Gus Levy Appointed Senior Partner

Theme: Leadership

In 1969, Gus Levy becomes Goldman Sachs’ senior partner, launching an era marked by an expanded international focus and an increasing willingness by the firm to take on trading risk.

Gustave ("Gus") Levy was born in New Orleans in 1910 and spent his early years in Paris and New Orleans before moving to New York in 1928. Starting as a runner for the brokerage firm Newborg & Co., Gus joined Goldman Sachs in 1933 as a trader on the foreign bond desk. His rise through the ranks heralded a new era for the firm’s business. He was named partner in 1945.

Always with an eye on creating long-term value for clients, Gus transformed the sales and trading function at Goldman Sachs by popularizing the practice of block trades, making it a commercial focus for the firm. An expert in risk arbitrage, Gus was able to inculcate a new level of risk management into the firm’s culture, laying the foundation for what would become the Securities Division.

Gus was known for having his office in the back of the trading room, from where he constantly monitored the tape through a window. From 1971 through 1976, the firm handled an average of more than 100 million shares annually in trades of 10,000 shares or more on the New York Stock Exchange.

Beginning in 1969, when he became senior partner, Gus helped diversify the firm’s operations and Management Committee. At the time of his passing seven years later, Goldman Sachs had 47 general partners and 18 limited partners, representing total investment capital of US$78 million and with no partner owning more than 10 percent of the firm.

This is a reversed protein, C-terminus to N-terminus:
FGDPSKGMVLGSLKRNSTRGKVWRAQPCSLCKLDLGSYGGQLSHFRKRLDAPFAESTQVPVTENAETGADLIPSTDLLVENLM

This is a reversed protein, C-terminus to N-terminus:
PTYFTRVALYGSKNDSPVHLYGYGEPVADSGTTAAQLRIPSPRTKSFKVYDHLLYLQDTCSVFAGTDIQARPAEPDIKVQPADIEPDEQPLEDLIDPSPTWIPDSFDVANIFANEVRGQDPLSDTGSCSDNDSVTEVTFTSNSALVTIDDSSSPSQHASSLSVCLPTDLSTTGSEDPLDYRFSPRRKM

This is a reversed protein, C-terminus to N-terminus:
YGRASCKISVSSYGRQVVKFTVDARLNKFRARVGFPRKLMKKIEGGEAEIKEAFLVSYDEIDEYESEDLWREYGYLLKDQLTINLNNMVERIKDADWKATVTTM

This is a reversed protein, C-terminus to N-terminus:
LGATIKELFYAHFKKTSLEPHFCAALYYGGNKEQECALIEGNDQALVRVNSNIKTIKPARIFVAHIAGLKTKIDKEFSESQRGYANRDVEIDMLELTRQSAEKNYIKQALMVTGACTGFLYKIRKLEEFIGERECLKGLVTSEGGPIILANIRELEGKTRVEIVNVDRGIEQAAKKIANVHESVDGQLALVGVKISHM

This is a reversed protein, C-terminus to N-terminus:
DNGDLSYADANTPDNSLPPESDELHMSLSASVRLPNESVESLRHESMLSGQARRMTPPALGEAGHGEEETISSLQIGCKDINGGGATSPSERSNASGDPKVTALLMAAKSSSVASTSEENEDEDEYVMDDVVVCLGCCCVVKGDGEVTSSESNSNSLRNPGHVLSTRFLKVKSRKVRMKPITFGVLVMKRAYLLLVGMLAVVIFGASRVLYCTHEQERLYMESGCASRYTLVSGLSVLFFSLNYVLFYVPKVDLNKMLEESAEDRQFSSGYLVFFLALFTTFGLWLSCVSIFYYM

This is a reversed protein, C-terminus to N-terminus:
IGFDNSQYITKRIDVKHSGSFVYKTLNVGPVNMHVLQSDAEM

Like Sidney Weinberg before him, Gus was one of the most respected men in the industry, serving as chairman of the New York Stock Exchange and director of 16 major corporations. His financial expertise was equally in demand outside of the industry. Gus was a commissioner of the Port Authority of New York and New Jersey. He served as chairman of Mount Sinai’s Hospital, Medical Center, and School of Medicine, and as a trustee to the Museum of Modern Art, the Inner-City Scholarship Fund, and the John F. Kennedy Center for the Performing Arts. Despite never completing college, he taught investment banking as a distinguished adjunct professor of finance at New York University.

Gus became one of the country’s top philanthropic and political fundraisers. He raised hundreds of millions of dollars for the United Jewish Appeal of Greater New York and the Federation of Jewish Philanthropies of New York.

Gus led Goldman Sachs until he passed away in 1976. He was succeeded by John L. Weinberg and John C. Whitehead, who served as co-senior partners. 


This article was originally published as part of a series commemorating the 150th anniversary of Goldman Sachs' founding in 1869.